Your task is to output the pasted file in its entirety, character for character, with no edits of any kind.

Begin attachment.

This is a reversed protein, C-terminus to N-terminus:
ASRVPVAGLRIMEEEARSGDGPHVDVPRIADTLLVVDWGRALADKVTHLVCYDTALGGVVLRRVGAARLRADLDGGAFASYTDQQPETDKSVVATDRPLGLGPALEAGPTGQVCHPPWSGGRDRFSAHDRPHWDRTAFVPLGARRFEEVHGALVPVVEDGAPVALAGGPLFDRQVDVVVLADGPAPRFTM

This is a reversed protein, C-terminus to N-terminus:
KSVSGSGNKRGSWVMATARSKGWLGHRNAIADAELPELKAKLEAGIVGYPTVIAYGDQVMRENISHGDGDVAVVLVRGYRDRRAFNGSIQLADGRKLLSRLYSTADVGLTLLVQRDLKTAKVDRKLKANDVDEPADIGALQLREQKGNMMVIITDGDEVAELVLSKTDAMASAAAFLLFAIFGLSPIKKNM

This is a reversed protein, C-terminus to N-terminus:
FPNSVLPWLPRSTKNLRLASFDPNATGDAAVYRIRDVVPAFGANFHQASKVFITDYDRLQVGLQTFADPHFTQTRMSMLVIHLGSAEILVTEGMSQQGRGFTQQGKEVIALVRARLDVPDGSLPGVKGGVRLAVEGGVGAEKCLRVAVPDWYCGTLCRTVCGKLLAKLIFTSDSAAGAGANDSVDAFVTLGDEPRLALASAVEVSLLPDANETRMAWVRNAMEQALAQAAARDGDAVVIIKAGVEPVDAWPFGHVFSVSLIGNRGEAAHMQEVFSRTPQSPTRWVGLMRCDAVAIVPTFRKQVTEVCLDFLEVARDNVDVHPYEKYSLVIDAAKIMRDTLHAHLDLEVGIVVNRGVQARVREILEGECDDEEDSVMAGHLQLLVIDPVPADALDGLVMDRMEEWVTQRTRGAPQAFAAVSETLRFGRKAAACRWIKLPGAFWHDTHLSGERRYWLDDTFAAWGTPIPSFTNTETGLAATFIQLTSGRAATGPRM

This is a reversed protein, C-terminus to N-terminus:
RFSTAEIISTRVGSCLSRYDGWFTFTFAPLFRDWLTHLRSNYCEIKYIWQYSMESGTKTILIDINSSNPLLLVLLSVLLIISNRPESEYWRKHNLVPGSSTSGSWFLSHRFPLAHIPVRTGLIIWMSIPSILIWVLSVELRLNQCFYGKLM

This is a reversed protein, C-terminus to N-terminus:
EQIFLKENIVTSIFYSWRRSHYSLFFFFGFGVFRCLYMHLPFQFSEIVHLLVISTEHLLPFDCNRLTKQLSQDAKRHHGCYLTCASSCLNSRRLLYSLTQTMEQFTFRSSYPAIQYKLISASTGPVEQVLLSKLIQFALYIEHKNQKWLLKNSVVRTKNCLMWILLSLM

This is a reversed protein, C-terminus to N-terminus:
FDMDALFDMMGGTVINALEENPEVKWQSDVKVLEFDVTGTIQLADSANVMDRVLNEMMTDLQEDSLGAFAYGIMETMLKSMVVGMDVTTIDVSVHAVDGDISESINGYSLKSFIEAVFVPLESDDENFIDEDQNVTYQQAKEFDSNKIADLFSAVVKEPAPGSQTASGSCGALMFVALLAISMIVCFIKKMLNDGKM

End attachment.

This is a reversed protein, C-terminus to N-terminus:
ASRVPVAGLRIMEEEARSGDGPHVDVPRIADTLLVVDWGRALADKVTHLVCYDTALGGVVLRRVGAARLRADLDGGAFASYTDQQPETDKSVVATDRPLGLGPALEAGPTGQVCHPPWSGGRDRFSAHDRPHWDRTAFVPLGARRFEEVHGALVPVVEDGAPVALAGGPLFDRQVDVVVLADGPAPRFTM

This is a reversed protein, C-terminus to N-terminus:
KSVSGSGNKRGSWVMATARSKGWLGHRNAIADAELPELKAKLEAGIVGYPTVIAYGDQVMRENISHGDGDVAVVLVRGYRDRRAFNGSIQLADGRKLLSRLYSTADVGLTLLVQRDLKTAKVDRKLKANDVDEPADIGALQLREQKGNMMVIITDGDEVAELVLSKTDAMASAAAFLLFAIFGLSPIKKNM

This is a reversed protein, C-terminus to N-terminus:
FPNSVLPWLPRSTKNLRLASFDPNATGDAAVYRIRDVVPAFGANFHQASKVFITDYDRLQVGLQTFADPHFTQTRMSMLVIHLGSAEILVTEGMSQQGRGFTQQGKEVIALVRARLDVPDGSLPGVKGGVRLAVEGGVGAEKCLRVAVPDWYCGTLCRTVCGKLLAKLIFTSDSAAGAGANDSVDAFVTLGDEPRLALASAVEVSLLPDANETRMAWVRNAMEQALAQAAARDGDAVVIIKAGVEPVDAWPFGHVFSVSLIGNRGEAAHMQEVFSRTPQSPTRWVGLMRCDAVAIVPTFRKQVTEVCLDFLEVARDNVDVHPYEKYSLVIDAAKIMRDTLHAHLDLEVGIVVNRGVQARVREILEGECDDEEDSVMAGHLQLLVIDPVPADALDGLVMDRMEEWVTQRTRGAPQAFAAVSETLRFGRKAAACRWIKLPGAFWHDTHLSGERRYWLDDTFAAWGTPIPSFTNTETGLAATFIQLTSGRAATGPRM

This is a reversed protein, C-terminus to N-terminus:
RFSTAEIISTRVGSCLSRYDGWFTFTFAPLFRDWLTHLRSNYCEIKYIWQYSMESGTKTILIDINSSNPLLLVLLSVLLIISNRPESEYWRKHNLVPGSSTSGSWFLSHRFPLAHIPVRTGLIIWMSIPSILIWVLSVELRLNQCFYGKLM

This is a reversed protein, C-terminus to N-terminus:
EQIFLKENIVTSIFYSWRRSHYSLFFFFGFGVFRCLYMHLPFQFSEIVHLLVISTEHLLPFDCNRLTKQLSQDAKRHHGCYLTCASSCLNSRRLLYSLTQTMEQFTFRSSYPAIQYKLISASTGPVEQVLLSKLIQFALYIEHKNQKWLLKNSVVRTKNCLMWILLSLM

This is a reversed protein, C-terminus to N-terminus:
FDMDALFDMMGGTVINALEENPEVKWQSDVKVLEFDVTGTIQLADSANVMDRVLNEMMTDLQEDSLGAFAYGIMETMLKSMVVGMDVTTIDVSVHAVDGDISESINGYSLKSFIEAVFVPLESDDENFIDEDQNVTYQQAKEFDSNKIADLFSAVVKEPAPGSQTASGSCGALMFVALLAISMIVCFIKKMLNDGKM